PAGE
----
We will fight to keep cap on loan rates, says Cofek
CBK governor has hinted of plan to repeal the law, saying it is hurting economy
A consumers lobby has vowed to fight plans to amend or repeal the law capping bank lending rates.
Consumers Federation of Kenya (Cofek) secretarygeneral Stephen Mutoro said the plan to lift the rate cap on loans, which turned a year old yesterday, has “no basis”.
The Central Bank of Kenya (CBK) Governor Patrick Njoroge Wednesday signalled that it intends to push for the repeal of the law that control interest rates, arguing that it is having a negative effect on the economy.
“Cofek will do everything possible to keep the rate caps until such a time CBK and National Treasury will address the non-transparent pricing of loans and reduction of the cost of credit in Kenya,” Mr Mutoro said in a statement yesterday.
“On the contrary, only Parliament can reverse the law with reasons or alternative mitigation.”
The Banking (Amendment) Act, 2016, which came into force on September 14 last year, caps loan charges at four percentage points above the Central Bank RATE(CBR), presently standing at 10 per cent, and requires lenders to pay interest of at least 70 per cent of the CBR on term deposits.
This caps interest rates at 14 per cent compared to an
Mr Njomo yesterday said there was no evidence that banks would voluntarily reduce rates STEPHEN MUTORO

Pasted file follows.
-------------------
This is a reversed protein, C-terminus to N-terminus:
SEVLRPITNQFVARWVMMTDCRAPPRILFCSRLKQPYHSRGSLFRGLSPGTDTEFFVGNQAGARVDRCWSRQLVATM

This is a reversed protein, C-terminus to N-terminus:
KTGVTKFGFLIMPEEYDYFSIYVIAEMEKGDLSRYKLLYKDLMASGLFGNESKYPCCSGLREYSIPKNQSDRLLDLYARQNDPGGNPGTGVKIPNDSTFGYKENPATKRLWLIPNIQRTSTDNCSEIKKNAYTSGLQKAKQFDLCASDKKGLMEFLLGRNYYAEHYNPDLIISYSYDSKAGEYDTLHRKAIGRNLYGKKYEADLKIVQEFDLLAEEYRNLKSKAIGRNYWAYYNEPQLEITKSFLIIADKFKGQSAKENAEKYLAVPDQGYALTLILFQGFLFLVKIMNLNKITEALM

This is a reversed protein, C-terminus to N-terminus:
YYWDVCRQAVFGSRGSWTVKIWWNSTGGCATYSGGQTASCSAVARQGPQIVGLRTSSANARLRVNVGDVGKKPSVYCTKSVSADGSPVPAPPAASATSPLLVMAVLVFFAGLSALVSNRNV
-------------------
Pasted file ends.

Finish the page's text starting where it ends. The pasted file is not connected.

| COFEK SECRETARY GENERAL average of at least 20 per cent and a peak of 25 per cent before the law took effect.
Bank earnings have dipped following the law and lenders have cut credit to homes and businesses.
“I think it is clear to us that this (rate cap) has been problematic in many ways. What I cannot tell you is the path going forward (and) how this will happen,” Dr Njoroge said on Wednesday.
“All I can tell you is that it is in our interest as a country, it is in our interest as a central bank to work to reverse these measures and go back to a regime where interest rates are freely determined, but in a disciplined environment,” he added.
However, Kiambu MP Jude Njomo, who sponsored the rate cap bill, said the National Assembly will throw out any proposed law aimed at altering the credit legislation. The MP yesterday said there was no evidence that banks would now voluntarily reduce their interest rates as they had not done for many years before the law was put in place. The Presbyterian University of East Africa has shut its Nairobi town campus in compliance with tough regulations on setting up of such centres.
Vice-chancellor John Mungania said its more than 200 students have been moved to the main campus at Kikuyu.
“We closed the campus on August 31 after it emerged that we could not meet tough rules of setting up a campus in the city. We needed adequate space and land. We have already addressed the welfare of the affected students,” said Prof Mungania in an interview yesterday.
The regulatory rules included having ample space for learning, a library and being far from noisy places.
The closure of the campus comes in the wake of Kenya Methodist University shutting down its Nyeri, Nakuru and Mombasa campuses.